Industries with the most opportunities were especially active and bullish in two thesis or two families of thesis. One is industries that rely on demographic trends, like food, especially agro, agriculture, we do a lot of that, education and healthcare, aging population. And the second thesis is industries that support the global shift in e-commerce or commerce like nearshoring and logistics or labor-intensive manufacturing, anything that rides the nearshoring wave.
Ariel, as you mentioned earlier, ESG continues to be top of mind when evaluating companies, and love to hear your thoughts with respect to how this relates to deal making activity.
Sure. So, first of all, ESG means different things to different people and we see that and in different countries, the extent to which companies care and analyze ESG and DEI is different. It's there, it's a thing, and it's happening. And as I've mentioned before, we see it more and more.
I do want to say, in all honesty, we have identified several cases in which companies are just doing it to greenwash or to check a box. If you ask me, in my personal view, it's unfortunate. It's still better than nothing but not sufficient. But the trend is there.
And if you go through fundraising chain, especially going back to the PE point, institutional real money accounts or LPs ask the question and they care and they keep track of very careful statistics on ESG. And so it's become less of a question of personal or GP desire and belief. It's become a requirement, which in a way, it's a way to start.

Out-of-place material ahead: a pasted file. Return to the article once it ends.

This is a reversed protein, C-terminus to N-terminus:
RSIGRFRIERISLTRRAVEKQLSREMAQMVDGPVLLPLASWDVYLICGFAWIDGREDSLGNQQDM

Ariel, we've covered a lot of ground today and wanted to see if there are any final thoughts you'd like to share with us.
So, M&A is such a broad term or deal making, it's such a broad term that I could talk about anything. But we do, in terms of valuations, that touch two of our activities, which are M&A and portfolio evolution, we've come across PE buyers that are coming in with very aggressive offers, in a way as a signal that they're either seeking opportunistic deals or saving the dry powder, waiting for some adjustment to happen.
And on the M&A side, we simply don't see that imbalance between supply and demand. Not yet, and probably not soon. So, I don't think this will be one of those self-fulfilling prophecy moments where the market expects valuations to fall and they do. Demand for quality assets is strong and some PE funds are missing out on the good deals with this approach. Of course, this is generalization, it doesn't apply to everything, it doesn't apply to everyone. It's always case by case. But my message to PEs and really to strategic buyers, as well, is strong deals are worth strong valuations.
Ariel, I wanted to thank you so much for sharing your perspective with our listeners.
And thank you for listening to the EisnerAmper podcast series. Visit eisneramper.com for more information on this and a host of other topics. And join us for our next EisnerAmper podcast when we get down to business.
Transcribed by Rev.com
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Elana Margulies-Snyderman is an investment industry reporter and writer who develops articles, opinion pieces and original research designed to help illuminate the most challenging issues confronting fund managers and executives.